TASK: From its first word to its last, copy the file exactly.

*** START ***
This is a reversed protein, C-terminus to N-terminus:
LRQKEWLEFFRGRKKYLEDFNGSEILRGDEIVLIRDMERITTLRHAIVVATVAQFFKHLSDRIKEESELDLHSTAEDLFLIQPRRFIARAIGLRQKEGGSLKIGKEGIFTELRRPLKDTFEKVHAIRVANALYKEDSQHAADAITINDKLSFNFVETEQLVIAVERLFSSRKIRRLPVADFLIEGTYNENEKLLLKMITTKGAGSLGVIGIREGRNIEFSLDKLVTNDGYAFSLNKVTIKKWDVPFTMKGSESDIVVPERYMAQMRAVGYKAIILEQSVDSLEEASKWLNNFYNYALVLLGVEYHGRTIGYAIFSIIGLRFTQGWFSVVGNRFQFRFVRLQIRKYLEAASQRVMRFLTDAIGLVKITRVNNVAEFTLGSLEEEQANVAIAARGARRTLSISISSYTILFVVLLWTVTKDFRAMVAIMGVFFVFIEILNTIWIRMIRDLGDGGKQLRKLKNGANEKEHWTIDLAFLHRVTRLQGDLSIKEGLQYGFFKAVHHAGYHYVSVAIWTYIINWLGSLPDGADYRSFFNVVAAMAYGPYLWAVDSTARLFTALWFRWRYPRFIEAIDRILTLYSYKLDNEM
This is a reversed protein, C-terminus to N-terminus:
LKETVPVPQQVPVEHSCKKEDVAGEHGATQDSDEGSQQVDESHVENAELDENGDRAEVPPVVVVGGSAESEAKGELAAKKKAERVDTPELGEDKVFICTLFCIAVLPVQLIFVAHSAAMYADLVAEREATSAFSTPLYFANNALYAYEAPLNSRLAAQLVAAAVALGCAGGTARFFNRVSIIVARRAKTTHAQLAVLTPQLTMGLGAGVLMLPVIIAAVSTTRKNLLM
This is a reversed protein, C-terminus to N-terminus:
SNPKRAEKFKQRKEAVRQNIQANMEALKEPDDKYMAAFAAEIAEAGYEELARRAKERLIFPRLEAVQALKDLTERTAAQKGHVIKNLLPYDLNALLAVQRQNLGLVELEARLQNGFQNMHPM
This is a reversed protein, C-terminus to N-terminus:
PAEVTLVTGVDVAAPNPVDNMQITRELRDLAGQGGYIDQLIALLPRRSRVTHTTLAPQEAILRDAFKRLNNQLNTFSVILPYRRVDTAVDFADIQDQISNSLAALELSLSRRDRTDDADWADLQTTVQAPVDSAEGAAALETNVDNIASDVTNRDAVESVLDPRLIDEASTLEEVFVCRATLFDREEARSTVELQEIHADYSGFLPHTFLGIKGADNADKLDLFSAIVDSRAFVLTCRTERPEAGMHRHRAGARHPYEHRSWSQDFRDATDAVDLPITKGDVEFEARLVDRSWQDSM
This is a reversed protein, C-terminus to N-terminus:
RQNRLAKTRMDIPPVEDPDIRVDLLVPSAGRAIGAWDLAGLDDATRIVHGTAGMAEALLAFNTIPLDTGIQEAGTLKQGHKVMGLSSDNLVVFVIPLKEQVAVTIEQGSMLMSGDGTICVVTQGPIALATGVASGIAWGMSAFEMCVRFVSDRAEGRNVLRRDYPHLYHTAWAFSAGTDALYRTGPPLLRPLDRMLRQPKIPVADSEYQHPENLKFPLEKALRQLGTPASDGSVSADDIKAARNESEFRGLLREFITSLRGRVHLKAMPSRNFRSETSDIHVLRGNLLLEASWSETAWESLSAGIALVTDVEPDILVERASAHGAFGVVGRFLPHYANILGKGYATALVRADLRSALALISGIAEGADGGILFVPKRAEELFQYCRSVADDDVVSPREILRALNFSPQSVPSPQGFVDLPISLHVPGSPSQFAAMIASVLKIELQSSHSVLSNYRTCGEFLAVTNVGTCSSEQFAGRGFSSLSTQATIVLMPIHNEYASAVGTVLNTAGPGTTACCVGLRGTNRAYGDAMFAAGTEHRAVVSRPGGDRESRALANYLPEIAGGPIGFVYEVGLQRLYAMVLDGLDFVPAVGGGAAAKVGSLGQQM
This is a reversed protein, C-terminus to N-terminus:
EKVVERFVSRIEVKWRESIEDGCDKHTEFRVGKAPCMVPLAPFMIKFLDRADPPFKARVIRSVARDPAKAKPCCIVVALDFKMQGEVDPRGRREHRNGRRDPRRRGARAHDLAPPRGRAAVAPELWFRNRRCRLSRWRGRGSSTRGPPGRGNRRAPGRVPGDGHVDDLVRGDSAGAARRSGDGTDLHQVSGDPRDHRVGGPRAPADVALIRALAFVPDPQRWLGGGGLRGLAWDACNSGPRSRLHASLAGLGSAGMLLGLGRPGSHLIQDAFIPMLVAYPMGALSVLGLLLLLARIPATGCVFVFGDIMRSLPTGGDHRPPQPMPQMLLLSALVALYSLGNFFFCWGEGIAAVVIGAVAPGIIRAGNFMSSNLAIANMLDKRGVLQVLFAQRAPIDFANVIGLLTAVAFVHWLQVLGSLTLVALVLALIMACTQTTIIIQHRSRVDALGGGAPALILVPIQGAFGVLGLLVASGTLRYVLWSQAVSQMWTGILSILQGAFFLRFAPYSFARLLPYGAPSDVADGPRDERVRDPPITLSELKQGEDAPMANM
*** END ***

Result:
This is a reversed protein, C-terminus to N-terminus:
LRQKEWLEFFRGRKKYLEDFNGSEILRGDEIVLIRDMERITTLRHAIVVATVAQFFKHLSDRIKEESELDLHSTAEDLFLIQPRRFIARAIGLRQKEGGSLKIGKEGIFTELRRPLKDTFEKVHAIRVANALYKEDSQHAADAITINDKLSFNFVETEQLVIAVERLFSSRKIRRLPVADFLIEGTYNENEKLLLKMITTKGAGSLGVIGIREGRNIEFSLDKLVTNDGYAFSLNKVTIKKWDVPFTMKGSESDIVVPERYMAQMRAVGYKAIILEQSVDSLEEASKWLNNFYNYALVLLGVEYHGRTIGYAIFSIIGLRFTQGWFSVVGNRFQFRFVRLQIRKYLEAASQRVMRFLTDAIGLVKITRVNNVAEFTLGSLEEEQANVAIAARGARRTLSISISSYTILFVVLLWTVTKDFRAMVAIMGVFFVFIEILNTIWIRMIRDLGDGGKQLRKLKNGANEKEHWTIDLAFLHRVTRLQGDLSIKEGLQYGFFKAVHHAGYHYVSVAIWTYIINWLGSLPDGADYRSFFNVVAAMAYGPYLWAVDSTARLFTALWFRWRYPRFIEAIDRILTLYSYKLDNEM
This is a reversed protein, C-terminus to N-terminus:
LKETVPVPQQVPVEHSCKKEDVAGEHGATQDSDEGSQQVDESHVENAELDENGDRAEVPPVVVVGGSAESEAKGELAAKKKAERVDTPELGEDKVFICTLFCIAVLPVQLIFVAHSAAMYADLVAEREATSAFSTPLYFANNALYAYEAPLNSRLAAQLVAAAVALGCAGGTARFFNRVSIIVARRAKTTHAQLAVLTPQLTMGLGAGVLMLPVIIAAVSTTRKNLLM
This is a reversed protein, C-terminus to N-terminus:
SNPKRAEKFKQRKEAVRQNIQANMEALKEPDDKYMAAFAAEIAEAGYEELARRAKERLIFPRLEAVQALKDLTERTAAQKGHVIKNLLPYDLNALLAVQRQNLGLVELEARLQNGFQNMHPM
This is a reversed protein, C-terminus to N-terminus:
PAEVTLVTGVDVAAPNPVDNMQITRELRDLAGQGGYIDQLIALLPRRSRVTHTTLAPQEAILRDAFKRLNNQLNTFSVILPYRRVDTAVDFADIQDQISNSLAALELSLSRRDRTDDADWADLQTTVQAPVDSAEGAAALETNVDNIASDVTNRDAVESVLDPRLIDEASTLEEVFVCRATLFDREEARSTVELQEIHADYSGFLPHTFLGIKGADNADKLDLFSAIVDSRAFVLTCRTERPEAGMHRHRAGARHPYEHRSWSQDFRDATDAVDLPITKGDVEFEARLVDRSWQDSM
This is a reversed protein, C-terminus to N-terminus:
RQNRLAKTRMDIPPVEDPDIRVDLLVPSAGRAIGAWDLAGLDDATRIVHGTAGMAEALLAFNTIPLDTGIQEAGTLKQGHKVMGLSSDNLVVFVIPLKEQVAVTIEQGSMLMSGDGTICVVTQGPIALATGVASGIAWGMSAFEMCVRFVSDRAEGRNVLRRDYPHLYHTAWAFSAGTDALYRTGPPLLRPLDRMLRQPKIPVADSEYQHPENLKFPLEKALRQLGTPASDGSVSADDIKAARNESEFRGLLREFITSLRGRVHLKAMPSRNFRSETSDIHVLRGNLLLEASWSETAWESLSAGIALVTDVEPDILVERASAHGAFGVVGRFLPHYANILGKGYATALVRADLRSALALISGIAEGADGGILFVPKRAEELFQYCRSVADDDVVSPREILRALNFSPQSVPSPQGFVDLPISLHVPGSPSQFAAMIASVLKIELQSSHSVLSNYRTCGEFLAVTNVGTCSSEQFAGRGFSSLSTQATIVLMPIHNEYASAVGTVLNTAGPGTTACCVGLRGTNRAYGDAMFAAGTEHRAVVSRPGGDRESRALANYLPEIAGGPIGFVYEVGLQRLYAMVLDGLDFVPAVGGGAAAKVGSLGQQM
This is a reversed protein, C-terminus to N-terminus:
EKVVERFVSRIEVKWRESIEDGCDKHTEFRVGKAPCMVPLAPFMIKFLDRADPPFKARVIRSVARDPAKAKPCCIVVALDFKMQGEVDPRGRREHRNGRRDPRRRGARAHDLAPPRGRAAVAPELWFRNRRCRLSRWRGRGSSTRGPPGRGNRRAPGRVPGDGHVDDLVRGDSAGAARRSGDGTDLHQVSGDPRDHRVGGPRAPADVALIRALAFVPDPQRWLGGGGLRGLAWDACNSGPRSRLHASLAGLGSAGMLLGLGRPGSHLIQDAFIPMLVAYPMGALSVLGLLLLLARIPATGCVFVFGDIMRSLPTGGDHRPPQPMPQMLLLSALVALYSLGNFFFCWGEGIAAVVIGAVAPGIIRAGNFMSSNLAIANMLDKRGVLQVLFAQRAPIDFANVIGLLTAVAFVHWLQVLGSLTLVALVLALIMACTQTTIIIQHRSRVDALGGGAPALILVPIQGAFGVLGLLVASGTLRYVLWSQAVSQMWTGILSILQGAFFLRFAPYSFARLLPYGAPSDVADGPRDERVRDPPITLSELKQGEDAPMANM